One major problem facing China is the income disparity between different segments of the population and particularly between the rich coastal provinces and the poor interior western provinces. Recognizing this problem, the Chinese government has adopted a Western Development Strategy to develop the eleven provinces in the Western region where 23 percent of the population lives. The Western Development Strategy (see Chow (2002), chapter 10) consists of the building economic infrastructure, including physical infrastructure like railways, highways and electric power generation by the Yangtze River Dams, and social infrastructure such as education. A main objective of Western development is to help the poor people in the Western region to improve their economic conditions. The government spent a large amount of money on Western development. An interesting question is how much of the government expenditure for this project is lost by corruption or otherwise inefficiently used as compared with allowing the non-state sector to engage in Western development based on profit motives. One form of corruption associated with this Strategy is the unpaid wages owed local workers who worked on projects such as road construction.

A related example, aside from the Western Development Strategy, is the illegal levies on the farmers by local bureaucrats against the rule set by the central government. This led the Central government to abolish all taxes to farmers as of 2005. This policy seemed to be a good move if one compares the costs and benefits of taxing the farmers. The benefits are small since such taxes accounted for only about just over one percent of total government revenue (check data). The costs of taxing farmers are much larger, including the generation of discontent on the part of the farmers and of opportunities for local government officials to impose illegal levies. Although local officials might still impose levies the policy of no tax to farmers makes it much more difficult for them to do so. We have just provided two examples of corruption that hurt the workers and the farmers and adversely affect the Western Development Strategy in solving the problem of income inequality in China.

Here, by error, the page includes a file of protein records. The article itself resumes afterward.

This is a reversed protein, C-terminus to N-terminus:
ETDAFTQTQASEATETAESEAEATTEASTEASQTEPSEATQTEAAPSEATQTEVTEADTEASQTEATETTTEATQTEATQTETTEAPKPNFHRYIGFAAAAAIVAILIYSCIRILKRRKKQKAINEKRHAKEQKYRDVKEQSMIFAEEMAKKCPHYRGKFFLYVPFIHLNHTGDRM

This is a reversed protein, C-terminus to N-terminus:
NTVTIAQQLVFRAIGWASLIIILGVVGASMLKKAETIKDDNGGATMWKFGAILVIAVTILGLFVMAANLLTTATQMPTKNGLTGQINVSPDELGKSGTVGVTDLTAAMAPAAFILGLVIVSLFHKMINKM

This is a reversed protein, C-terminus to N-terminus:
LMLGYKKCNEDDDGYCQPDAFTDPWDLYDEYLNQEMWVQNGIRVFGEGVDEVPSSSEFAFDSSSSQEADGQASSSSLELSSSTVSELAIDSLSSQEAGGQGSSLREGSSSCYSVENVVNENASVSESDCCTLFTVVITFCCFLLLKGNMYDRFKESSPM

The two examples of bureaucrats exploiting the workers and farmers are only illustrations of a more general phenomena of Chinese bureaucrats exploiting the people in all walks of life who have less power and are at their mercy. For example, an owner of a massage parlor may have to appease members of the public security department for protection and local tax officials by providing service free of charge to them and to their friends. In China, taxes are paid according to the amount of revenue estimated by the business owner; a dissatisfied tax official can always harass the owner by claiming that the reported revenue is understated. An American can appreciate this by imagining restaurants having to provide free meals to local policemen and their friends and income tax payers being submitted to close scrutiny by officials of the Internal Revenue Service unless they appease these officials. In the Chinese case many such officials are exploiting their power as a rule.